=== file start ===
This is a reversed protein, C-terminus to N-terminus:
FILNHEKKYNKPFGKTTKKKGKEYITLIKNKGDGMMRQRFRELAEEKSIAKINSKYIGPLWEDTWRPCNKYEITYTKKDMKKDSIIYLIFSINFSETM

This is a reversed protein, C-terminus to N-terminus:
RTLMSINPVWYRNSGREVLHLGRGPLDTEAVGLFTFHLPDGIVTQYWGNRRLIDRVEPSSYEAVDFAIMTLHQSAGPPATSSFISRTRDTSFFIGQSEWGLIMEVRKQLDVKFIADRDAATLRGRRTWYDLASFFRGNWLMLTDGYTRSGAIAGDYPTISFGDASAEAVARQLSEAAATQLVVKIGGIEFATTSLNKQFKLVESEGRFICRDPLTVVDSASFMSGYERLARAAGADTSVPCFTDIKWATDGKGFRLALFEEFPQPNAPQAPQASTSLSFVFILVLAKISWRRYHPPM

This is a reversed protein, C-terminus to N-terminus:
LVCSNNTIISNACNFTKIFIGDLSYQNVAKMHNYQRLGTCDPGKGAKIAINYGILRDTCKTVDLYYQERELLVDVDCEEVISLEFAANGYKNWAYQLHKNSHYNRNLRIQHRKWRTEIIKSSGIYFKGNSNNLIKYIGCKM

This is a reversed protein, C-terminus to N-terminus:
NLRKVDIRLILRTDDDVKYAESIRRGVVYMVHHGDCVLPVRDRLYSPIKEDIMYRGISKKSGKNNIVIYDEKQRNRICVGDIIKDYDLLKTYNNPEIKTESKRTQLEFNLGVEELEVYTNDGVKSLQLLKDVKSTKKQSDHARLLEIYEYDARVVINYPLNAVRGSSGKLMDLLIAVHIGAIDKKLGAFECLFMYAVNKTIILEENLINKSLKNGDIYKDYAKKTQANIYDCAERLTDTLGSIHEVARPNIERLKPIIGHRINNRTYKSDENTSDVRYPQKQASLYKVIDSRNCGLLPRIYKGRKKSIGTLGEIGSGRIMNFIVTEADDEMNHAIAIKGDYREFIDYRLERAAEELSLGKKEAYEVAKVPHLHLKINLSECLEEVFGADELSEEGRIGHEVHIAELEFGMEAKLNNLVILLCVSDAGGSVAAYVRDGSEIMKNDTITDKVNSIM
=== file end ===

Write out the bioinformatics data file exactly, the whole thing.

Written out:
This is a reversed protein, C-terminus to N-terminus:
FILNHEKKYNKPFGKTTKKKGKEYITLIKNKGDGMMRQRFRELAEEKSIAKINSKYIGPLWEDTWRPCNKYEITYTKKDMKKDSIIYLIFSINFSETM

This is a reversed protein, C-terminus to N-terminus:
RTLMSINPVWYRNSGREVLHLGRGPLDTEAVGLFTFHLPDGIVTQYWGNRRLIDRVEPSSYEAVDFAIMTLHQSAGPPATSSFISRTRDTSFFIGQSEWGLIMEVRKQLDVKFIADRDAATLRGRRTWYDLASFFRGNWLMLTDGYTRSGAIAGDYPTISFGDASAEAVARQLSEAAATQLVVKIGGIEFATTSLNKQFKLVESEGRFICRDPLTVVDSASFMSGYERLARAAGADTSVPCFTDIKWATDGKGFRLALFEEFPQPNAPQAPQASTSLSFVFILVLAKISWRRYHPPM

This is a reversed protein, C-terminus to N-terminus:
LVCSNNTIISNACNFTKIFIGDLSYQNVAKMHNYQRLGTCDPGKGAKIAINYGILRDTCKTVDLYYQERELLVDVDCEEVISLEFAANGYKNWAYQLHKNSHYNRNLRIQHRKWRTEIIKSSGIYFKGNSNNLIKYIGCKM

This is a reversed protein, C-terminus to N-terminus:
NLRKVDIRLILRTDDDVKYAESIRRGVVYMVHHGDCVLPVRDRLYSPIKEDIMYRGISKKSGKNNIVIYDEKQRNRICVGDIIKDYDLLKTYNNPEIKTESKRTQLEFNLGVEELEVYTNDGVKSLQLLKDVKSTKKQSDHARLLEIYEYDARVVINYPLNAVRGSSGKLMDLLIAVHIGAIDKKLGAFECLFMYAVNKTIILEENLINKSLKNGDIYKDYAKKTQANIYDCAERLTDTLGSIHEVARPNIERLKPIIGHRINNRTYKSDENTSDVRYPQKQASLYKVIDSRNCGLLPRIYKGRKKSIGTLGEIGSGRIMNFIVTEADDEMNHAIAIKGDYREFIDYRLERAAEELSLGKKEAYEVAKVPHLHLKINLSECLEEVFGADELSEEGRIGHEVHIAELEFGMEAKLNNLVILLCVSDAGGSVAAYVRDGSEIMKNDTITDKVNSIM